Dogs 101

Dogs 101. What’s to know, right? Boy, was I ever wrong.

As  a youngster, I was taught dogs are supposed to live outside. That’s how I was raised. But when I went back to graduate school, everything changed.

Night after night I hunkered down in front of a computer to write papers, network with other learners, and work on projects. The rest of my family was in the family room laughing and talking about the day’s events. And there I was—alone.

Dogs 101—The Hunt for Companion Dog

Dogs 101


I felt sorry for myself. Until I got an idea. What if I had a dog to sit by me while I studied? In my imaginationI could see her. Loyalty personified (or doggy-fied). Attentive to my every need for companionship.

Energized, I searched local online advertisements for this perfect canine friend. One day I saw just the right pet, a cute Schnoodle ( or a Schnauzer/Poodle mix, for us country-types).

I casually broached the subject to Darrell, my husband.

“A dog in the house? Don’t know about that.”

Undaunted, I began the campaign and eventually “Dixie” came to our house. I didn’t know rescued dogs often suffer from a stress syndrome. Cuddly and “have to be with you” weren’t the best descriptions for my best-buddy-in-training.

Over time, we did become inseparable . . .when I was in the family room. For some reason, she didn’t love being with me at my desk.

Dog 101—Later Lessons

Dixie gradually trained us to her method of doing things. How could a twelve-pounder with soulful eyes wrap us around her paw? I don’t know.

But I know this.

She loves us when we leave. Whether it’s been five minutes or eight hours, she jumps for joy when we return.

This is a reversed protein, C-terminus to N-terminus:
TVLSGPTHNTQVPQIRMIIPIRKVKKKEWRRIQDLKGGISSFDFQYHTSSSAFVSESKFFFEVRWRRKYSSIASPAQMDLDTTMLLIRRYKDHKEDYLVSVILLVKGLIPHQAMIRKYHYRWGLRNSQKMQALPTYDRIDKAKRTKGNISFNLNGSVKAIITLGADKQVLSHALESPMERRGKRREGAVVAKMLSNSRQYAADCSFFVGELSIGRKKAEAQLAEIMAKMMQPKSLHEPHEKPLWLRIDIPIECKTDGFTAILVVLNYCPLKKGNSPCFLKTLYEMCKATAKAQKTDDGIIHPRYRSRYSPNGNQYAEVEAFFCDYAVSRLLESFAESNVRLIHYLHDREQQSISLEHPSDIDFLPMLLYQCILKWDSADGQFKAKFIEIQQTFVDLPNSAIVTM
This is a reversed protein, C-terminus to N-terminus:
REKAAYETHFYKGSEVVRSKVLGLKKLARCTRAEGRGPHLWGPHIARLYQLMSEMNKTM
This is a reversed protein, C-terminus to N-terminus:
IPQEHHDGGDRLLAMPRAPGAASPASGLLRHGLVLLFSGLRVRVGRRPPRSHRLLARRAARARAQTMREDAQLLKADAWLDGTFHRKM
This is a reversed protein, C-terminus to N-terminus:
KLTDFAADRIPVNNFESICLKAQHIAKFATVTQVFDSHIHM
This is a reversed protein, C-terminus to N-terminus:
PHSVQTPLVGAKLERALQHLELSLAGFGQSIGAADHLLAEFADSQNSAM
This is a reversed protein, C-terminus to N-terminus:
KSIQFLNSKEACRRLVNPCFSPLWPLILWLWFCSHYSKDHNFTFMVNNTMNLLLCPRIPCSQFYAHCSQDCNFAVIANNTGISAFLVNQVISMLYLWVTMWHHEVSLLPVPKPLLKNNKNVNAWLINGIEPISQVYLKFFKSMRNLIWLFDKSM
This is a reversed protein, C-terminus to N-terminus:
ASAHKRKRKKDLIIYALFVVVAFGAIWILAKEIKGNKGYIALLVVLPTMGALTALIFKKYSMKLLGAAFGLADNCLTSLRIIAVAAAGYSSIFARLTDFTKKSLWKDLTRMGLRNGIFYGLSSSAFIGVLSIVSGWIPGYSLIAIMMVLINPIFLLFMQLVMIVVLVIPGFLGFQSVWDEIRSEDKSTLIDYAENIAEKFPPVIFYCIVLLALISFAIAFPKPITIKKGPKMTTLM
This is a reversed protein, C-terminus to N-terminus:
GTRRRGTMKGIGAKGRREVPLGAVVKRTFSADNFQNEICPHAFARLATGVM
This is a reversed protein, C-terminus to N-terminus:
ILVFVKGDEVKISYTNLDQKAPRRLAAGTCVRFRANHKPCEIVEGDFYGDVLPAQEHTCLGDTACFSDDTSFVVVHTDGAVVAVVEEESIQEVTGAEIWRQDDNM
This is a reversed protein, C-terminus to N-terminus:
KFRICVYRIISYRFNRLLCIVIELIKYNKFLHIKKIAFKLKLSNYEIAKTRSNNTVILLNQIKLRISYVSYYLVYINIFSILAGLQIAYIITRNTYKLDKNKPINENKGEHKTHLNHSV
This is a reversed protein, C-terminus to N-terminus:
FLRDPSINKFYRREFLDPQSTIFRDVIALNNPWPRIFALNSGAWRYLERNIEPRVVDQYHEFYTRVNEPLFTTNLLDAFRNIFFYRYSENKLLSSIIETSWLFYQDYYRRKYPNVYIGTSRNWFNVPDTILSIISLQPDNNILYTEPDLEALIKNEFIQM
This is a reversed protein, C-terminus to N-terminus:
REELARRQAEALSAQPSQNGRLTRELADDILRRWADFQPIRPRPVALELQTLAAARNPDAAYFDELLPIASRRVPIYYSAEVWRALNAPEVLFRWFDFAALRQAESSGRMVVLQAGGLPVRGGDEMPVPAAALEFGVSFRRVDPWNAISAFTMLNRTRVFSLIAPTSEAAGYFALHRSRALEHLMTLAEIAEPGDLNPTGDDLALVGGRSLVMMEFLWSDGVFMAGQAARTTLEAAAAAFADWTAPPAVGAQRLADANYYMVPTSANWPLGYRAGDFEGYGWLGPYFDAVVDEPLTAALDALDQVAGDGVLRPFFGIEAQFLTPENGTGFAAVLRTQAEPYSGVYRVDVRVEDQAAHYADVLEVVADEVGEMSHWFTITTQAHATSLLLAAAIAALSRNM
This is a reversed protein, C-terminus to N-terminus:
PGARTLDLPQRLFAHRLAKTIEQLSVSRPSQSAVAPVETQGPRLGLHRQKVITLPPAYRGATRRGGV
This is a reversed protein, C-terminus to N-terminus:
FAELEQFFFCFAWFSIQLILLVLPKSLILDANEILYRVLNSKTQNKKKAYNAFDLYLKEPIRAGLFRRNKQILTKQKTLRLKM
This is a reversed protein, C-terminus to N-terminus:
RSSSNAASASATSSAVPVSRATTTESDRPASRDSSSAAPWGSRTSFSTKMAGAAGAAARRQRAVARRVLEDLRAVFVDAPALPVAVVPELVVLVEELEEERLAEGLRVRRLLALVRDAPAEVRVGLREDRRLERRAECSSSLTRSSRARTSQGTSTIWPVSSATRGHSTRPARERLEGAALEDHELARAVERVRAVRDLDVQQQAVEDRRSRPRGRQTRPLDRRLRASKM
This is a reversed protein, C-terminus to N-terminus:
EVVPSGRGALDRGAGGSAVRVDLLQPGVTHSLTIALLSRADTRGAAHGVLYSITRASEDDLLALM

IMG_1516 (1)You see, she watches. She doesn’t have to be right beside me to know where I am. She senses it. Knows when I’m coming home.

There’s an unabashed joy in the air. I want to hurry home when I know what’s waiting.

She’s the dancing queen who pokes her head through the curtains or stares at the road when my truck’s rumble beats a rhythm to our driveway.

Dogs 101 is not about what I’ve taught. It’s about what our dog teaches me.

  • Everyday put on a welcoming face for my patients.
  • No matter how tired I am, make an effort to greet my family and check in on their day.
  • Enjoy God because of who He is.
  • Stop and sit with Dixie because she just wants to “be” with me. No agenda.

Come on by. Dixie will welcome you, too.

From the countryside,

Diane and Dixie

1 Comment
  • Lisa Crenshaw
    September 23, 2015

    I have always had a four legged baby. Each had a special personality:
    Shadow, a Sheltie, was always there to give love and support.
    Buddy, a yorkie, was a naviagator on road trips to take my husband to work off shore. If Kent missed a turn or passed a Burger King Buddy would bark softly till things were corrected.
    Ellie, a yorkie, all I can say is I miss her everyday. When her diabetes got worse, kidneys failing and being blind, I knew it was time for her to crossover.
    Now, I am blessed to have Kilo, a white German shepherd, and Al, a Shitzu, with my health issues they are always by my side. Unconditional love,
    For my babies who have crossed over they will be at the bridge waiting to meet me.

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